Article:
Tuition help offered to aspiring teachers

Courtesy photo

LANSING — Michigan will offer a $10,000 annual fellowship to 2,500 students as an incentive to teach in the state.

The awards, included in the state’s budget that began Oct. 1, are for college students on track to become educators and will be given to students once they are admitted into the college of education at their university.

Some universities have a two-year program, while other programs run three years, beyond prerequisites. Students who participate are required to teach in the state for two years for every year that they receive the fellowship. They cannot receive more than $30,000 in total.

Another incentive to address the state’s teacher shortfall in the 2023 budget is a $9,600 stipend for every semester a student teaches. Previously, student teachers were unpaid, although they are required to carry out some of the same classroom responsibilities as teachers.

Student teachers can apply for this stipend each semester that they teach. At Michigan State University, students are required to student teach for one year, but at other institutions students are only required for one semester, said Gail Richmond, the director of the teacher preparation program at MSU.

Nearly three-quarters of the state’s schools are short of teachers, according to a survey by the Michigan Education Association (MEA), the largest union representing teachers and other school staff.

Among the reasons for the shortage is that the joy of education has been taken away, said Paula Herbart, the president of the union. But the pay is a big reason.

“The lack of financial stability as an educator has caused the educator shortage,” Herbart said. “Three out of four educators will tell their children not to go into teaching, and that’s a real problem. We’re telling kids not to go into education because they can’t make a living at it, and because of the things that impact your ability to provide for your family.”

For minority students, it can be even harder, said Doug Pratt, the MEA’s director of public affairs.

“We know from student loan data entry, as well as practice, that there’s this double jeopardy of having to pay to be a student teacher and not getting paid which is especially hard for minority aspiring educators,” he said.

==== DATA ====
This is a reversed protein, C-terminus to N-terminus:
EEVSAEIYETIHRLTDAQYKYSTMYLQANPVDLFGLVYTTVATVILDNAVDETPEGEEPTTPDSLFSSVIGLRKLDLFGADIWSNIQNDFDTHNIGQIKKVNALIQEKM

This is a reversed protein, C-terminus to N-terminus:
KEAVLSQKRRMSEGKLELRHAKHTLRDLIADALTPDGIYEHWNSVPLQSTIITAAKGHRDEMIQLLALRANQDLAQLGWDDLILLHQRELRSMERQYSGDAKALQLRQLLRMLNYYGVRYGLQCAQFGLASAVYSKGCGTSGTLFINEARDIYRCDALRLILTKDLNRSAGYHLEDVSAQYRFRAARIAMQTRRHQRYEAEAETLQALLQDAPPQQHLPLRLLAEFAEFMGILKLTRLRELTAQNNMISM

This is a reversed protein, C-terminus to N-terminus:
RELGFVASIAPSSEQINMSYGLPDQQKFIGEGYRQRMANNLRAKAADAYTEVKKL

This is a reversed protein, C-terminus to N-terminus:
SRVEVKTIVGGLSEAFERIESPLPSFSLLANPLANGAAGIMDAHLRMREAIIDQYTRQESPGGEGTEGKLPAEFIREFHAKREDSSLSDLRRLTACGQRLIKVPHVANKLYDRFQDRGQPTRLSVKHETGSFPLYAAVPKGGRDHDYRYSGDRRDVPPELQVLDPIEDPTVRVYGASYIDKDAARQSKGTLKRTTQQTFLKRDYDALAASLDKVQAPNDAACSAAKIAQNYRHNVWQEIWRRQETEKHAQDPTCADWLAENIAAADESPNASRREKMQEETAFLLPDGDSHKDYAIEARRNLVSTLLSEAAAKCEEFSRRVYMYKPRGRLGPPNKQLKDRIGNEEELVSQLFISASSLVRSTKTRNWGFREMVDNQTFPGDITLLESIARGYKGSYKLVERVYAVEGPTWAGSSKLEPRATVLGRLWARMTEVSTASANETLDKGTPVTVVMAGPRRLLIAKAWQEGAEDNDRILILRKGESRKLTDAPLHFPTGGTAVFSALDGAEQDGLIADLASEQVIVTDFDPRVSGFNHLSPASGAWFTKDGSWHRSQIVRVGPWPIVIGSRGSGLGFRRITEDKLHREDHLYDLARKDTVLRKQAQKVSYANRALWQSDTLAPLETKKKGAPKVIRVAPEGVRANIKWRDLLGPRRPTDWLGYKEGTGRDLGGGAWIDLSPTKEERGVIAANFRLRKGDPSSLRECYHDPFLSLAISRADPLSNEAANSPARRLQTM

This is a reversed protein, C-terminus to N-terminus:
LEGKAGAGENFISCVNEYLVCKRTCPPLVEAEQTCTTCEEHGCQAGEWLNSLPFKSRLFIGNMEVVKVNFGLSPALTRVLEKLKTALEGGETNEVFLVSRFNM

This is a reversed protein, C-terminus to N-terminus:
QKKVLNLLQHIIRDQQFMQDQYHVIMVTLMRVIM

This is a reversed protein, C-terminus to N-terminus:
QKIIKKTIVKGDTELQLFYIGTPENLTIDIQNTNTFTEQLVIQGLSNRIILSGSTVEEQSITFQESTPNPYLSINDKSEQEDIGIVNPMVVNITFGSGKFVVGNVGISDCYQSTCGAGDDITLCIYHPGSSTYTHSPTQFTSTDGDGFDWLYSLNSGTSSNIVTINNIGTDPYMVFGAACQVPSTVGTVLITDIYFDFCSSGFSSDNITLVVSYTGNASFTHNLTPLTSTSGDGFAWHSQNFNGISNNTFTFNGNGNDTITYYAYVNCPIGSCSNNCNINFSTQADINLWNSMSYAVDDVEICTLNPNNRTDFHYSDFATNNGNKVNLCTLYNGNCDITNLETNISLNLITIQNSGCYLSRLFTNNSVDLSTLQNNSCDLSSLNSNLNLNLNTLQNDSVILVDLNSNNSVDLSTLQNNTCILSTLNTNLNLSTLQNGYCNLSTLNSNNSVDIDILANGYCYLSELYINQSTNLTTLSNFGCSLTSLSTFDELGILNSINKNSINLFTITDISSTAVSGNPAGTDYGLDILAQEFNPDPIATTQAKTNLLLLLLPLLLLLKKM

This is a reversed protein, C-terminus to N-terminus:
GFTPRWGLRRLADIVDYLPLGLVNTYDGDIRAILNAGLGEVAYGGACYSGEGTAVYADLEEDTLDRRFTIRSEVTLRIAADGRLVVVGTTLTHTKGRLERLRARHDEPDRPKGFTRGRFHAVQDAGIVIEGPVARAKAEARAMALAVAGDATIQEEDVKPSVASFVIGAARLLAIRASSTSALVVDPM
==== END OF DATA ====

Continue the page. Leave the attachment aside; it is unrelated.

All student teachers should be compensated just like in any other apprenticeship program, but people might see it take away the barrier that exists, especially for minority students, he said.

The Michigan Department of Education reports that in 2017, Black teachers made up 5.9% of the state’s teachers. Hispanic or Latino teachers accounted for 1.2 and Asian-Americans made up only 0.2%. About 91% of teachers were white.

“I know most of my (classmates) that are doing the teacher preparation program have dropped out of it,” said Trinity Belcher, a fifth-year student in the MSU College of Education . “They don’t want to do their 5th year because the cost of it.”

Students in the college of education at MSU are required to pay for their internship as a student teacher, which can be a financial burden, Belcher said.

Belcher will finish the program and become a teacher because she says it would be better to have the experience of teaching for a year with a mentor before she starts teaching by herself.

Another incentive is the $175 million Grow-Your-Own program which assists school employees who already work with children, like bus drivers, crossing guards and lunch aides to get their degree to become educators.

Richmond said, “Teachers often feel isolated and unsupported, so I think the things that have to be combined with some kind of financial system is support from the time they step into the classroom, across their entire careers.”


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